Amtrak: 50 Years of Leading the Way
Amtrak: 50 Years of Leading the Way
For 50 years, Amtrak has made passenger rail service accessible to communities all across America—both large and small. Take a look at our five decades of investments in innovation, safety, service, sustainability and to the communities we serve. Then see what we are doing to fulfill our commitment to safe, reliable and state-of-the-art rail service in the 21st century.
1970s - Amtrak ushers in a new era of passenger rail travel in the United States.
The first Amtrak train rolls out of New York en route to Philadelphia on May 1. The new company, which served 43 states and the District of Columbia, represents the consolidation of 20 private passenger railroads into one national rail network.
Amtrak opens its first brand new station building, the River Road Station in Cincinnati.
Amtrak introduces international service to the Canadian cities of Vancouver and Montreal.
Amtrak regional reservation centers across the U.S. provide 24-hour nationwide toll-free reservations, ticketing, and general information via the Amtrak Automated Reservation and Ticketing System (ARTS). ARTS, a new computerized system, eliminated the need to hand-write ticket reservations.
The Inter-American debuts between Forth Worth and Laredo, where customers can cross the border to access the Mexican railway system. The service extended to St. Louis and Chicago, then shortened to Chicago-San Antonio. The train gained a new name, the Eagle, and through cars to Los Angeles via the Sunset Limited and is now known as the Texas Eagle.
Amtrak makes it easier for customers to leave their cars at home by creating Greyhound bus-to-rail connections for cities not served directly by rail service.
Amtrak adds two new routes. The San Joaquin runs between San Francisco/Oakland and Bakersfield through the San Joaquin Valley, and with funding from Michigan, the Blue Water provides service between Chicago and Port Huron.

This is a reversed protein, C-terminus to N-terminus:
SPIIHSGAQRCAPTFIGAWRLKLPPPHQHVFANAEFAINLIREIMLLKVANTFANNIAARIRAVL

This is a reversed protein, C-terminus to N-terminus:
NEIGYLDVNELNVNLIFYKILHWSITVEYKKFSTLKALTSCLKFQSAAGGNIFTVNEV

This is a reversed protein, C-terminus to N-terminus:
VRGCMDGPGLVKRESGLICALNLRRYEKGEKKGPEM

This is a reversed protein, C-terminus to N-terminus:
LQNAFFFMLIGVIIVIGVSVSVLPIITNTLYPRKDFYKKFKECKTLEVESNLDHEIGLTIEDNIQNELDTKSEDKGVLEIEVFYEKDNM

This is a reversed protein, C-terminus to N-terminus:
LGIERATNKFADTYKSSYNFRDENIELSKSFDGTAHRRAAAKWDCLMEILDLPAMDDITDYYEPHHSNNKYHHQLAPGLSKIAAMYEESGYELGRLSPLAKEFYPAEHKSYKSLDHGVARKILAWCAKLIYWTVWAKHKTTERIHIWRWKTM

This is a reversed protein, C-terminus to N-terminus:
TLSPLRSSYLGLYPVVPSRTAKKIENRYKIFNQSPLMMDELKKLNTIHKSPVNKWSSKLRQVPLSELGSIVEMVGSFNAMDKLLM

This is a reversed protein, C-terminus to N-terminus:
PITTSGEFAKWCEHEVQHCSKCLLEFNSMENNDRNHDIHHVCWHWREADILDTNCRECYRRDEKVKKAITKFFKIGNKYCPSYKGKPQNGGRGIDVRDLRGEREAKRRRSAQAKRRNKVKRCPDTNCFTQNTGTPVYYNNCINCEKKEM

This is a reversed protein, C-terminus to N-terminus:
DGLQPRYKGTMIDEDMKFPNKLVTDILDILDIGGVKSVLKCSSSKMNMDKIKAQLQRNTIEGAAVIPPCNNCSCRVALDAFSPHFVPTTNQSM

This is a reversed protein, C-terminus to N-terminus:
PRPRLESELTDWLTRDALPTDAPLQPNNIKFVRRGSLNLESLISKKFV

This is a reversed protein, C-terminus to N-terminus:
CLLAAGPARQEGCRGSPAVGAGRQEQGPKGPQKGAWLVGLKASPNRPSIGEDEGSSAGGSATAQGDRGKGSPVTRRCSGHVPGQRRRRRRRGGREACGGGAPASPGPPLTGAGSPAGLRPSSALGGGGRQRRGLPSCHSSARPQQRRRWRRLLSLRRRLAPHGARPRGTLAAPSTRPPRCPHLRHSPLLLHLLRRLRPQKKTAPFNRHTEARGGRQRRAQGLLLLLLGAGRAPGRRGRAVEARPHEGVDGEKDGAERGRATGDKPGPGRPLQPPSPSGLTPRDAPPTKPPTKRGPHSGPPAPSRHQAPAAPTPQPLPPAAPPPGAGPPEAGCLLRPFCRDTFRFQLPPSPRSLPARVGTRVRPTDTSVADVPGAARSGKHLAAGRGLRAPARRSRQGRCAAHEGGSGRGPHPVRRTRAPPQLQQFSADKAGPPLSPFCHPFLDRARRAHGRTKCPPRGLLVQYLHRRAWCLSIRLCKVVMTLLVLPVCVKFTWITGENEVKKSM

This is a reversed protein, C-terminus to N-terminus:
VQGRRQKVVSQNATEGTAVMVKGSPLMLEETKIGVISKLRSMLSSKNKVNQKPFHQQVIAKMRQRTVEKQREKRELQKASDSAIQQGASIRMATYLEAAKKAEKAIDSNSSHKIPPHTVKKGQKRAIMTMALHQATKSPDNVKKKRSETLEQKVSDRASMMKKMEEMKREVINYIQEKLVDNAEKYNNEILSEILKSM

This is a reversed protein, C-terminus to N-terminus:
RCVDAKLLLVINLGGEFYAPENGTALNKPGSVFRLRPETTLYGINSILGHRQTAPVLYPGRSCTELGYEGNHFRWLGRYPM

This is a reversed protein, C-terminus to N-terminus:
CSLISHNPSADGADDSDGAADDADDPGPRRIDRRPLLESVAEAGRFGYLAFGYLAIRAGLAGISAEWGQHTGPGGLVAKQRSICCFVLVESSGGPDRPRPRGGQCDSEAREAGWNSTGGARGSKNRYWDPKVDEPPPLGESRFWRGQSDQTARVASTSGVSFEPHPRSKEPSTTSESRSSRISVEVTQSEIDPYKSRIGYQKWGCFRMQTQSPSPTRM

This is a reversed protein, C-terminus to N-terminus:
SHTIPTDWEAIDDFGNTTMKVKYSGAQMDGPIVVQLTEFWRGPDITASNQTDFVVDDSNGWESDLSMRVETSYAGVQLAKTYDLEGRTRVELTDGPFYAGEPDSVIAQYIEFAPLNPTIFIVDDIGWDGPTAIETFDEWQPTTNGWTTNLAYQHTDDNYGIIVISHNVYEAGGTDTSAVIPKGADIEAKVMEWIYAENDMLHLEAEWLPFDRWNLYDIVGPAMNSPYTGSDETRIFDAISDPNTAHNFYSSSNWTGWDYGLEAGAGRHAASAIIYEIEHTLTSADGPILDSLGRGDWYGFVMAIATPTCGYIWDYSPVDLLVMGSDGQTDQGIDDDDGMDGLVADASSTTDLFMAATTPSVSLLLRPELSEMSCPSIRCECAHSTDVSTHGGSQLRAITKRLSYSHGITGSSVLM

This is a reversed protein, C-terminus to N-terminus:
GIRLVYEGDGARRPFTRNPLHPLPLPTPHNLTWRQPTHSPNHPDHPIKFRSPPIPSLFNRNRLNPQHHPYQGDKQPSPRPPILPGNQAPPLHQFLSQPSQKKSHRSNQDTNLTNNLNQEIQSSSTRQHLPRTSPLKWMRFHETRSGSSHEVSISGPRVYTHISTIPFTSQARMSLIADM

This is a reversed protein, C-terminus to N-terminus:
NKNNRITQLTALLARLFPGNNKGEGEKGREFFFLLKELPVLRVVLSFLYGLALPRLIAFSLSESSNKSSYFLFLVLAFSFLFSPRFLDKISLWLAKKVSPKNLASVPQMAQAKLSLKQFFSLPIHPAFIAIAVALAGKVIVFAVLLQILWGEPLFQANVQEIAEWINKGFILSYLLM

Amtrak makes a $313 million investment in 235 state-of-the-art bi-level Pullman-Standard Company Superliner cars for long distance trains. The order includes coaches, sleeping, dining, café/lounge cars.
With the purchase of the Beech Grove, Ind., heavy maintenance facility from Penn Central, Amtrak brings heavy overhauls of its equipment in-house.
Amtrak becomes the first national company to offer reservations service to passengers with hearing disabilities.
Amtrak debuts the Palmetto route between New York City and Savannah, while California begins to fund Amtrak service with one of four round-trip San Diegan trains between Los Angeles and San Diego.
Amtrak and the federal government kick off the $1.75 billion Northeast Corridor Improvement Program (NECIP), to modernize the main line’s infrastructure including track, signaling systems, maintenance facilities and stations, as well as to reduce travel time between Washington, New York and Boston.
Amtrak implements automated Ticket-by-Mail (TBM) system for added customer convenience.
Amtrak begins to convert older passenger cars from steam heat to reliable, electric head-end power.
Amtrak makes interline agreements with 12 new carriers, increasing the number of cities served by such connections from 322 to 503.
Amtrak takes over the Crescent route between New York and New Orleans, and partners with Missouri to operate daily service between St. Louis and Kansas City.
Amtrak completes or rehabilitates 61 stations across America, creating thousands of local jobs while enhancing customer amenities.
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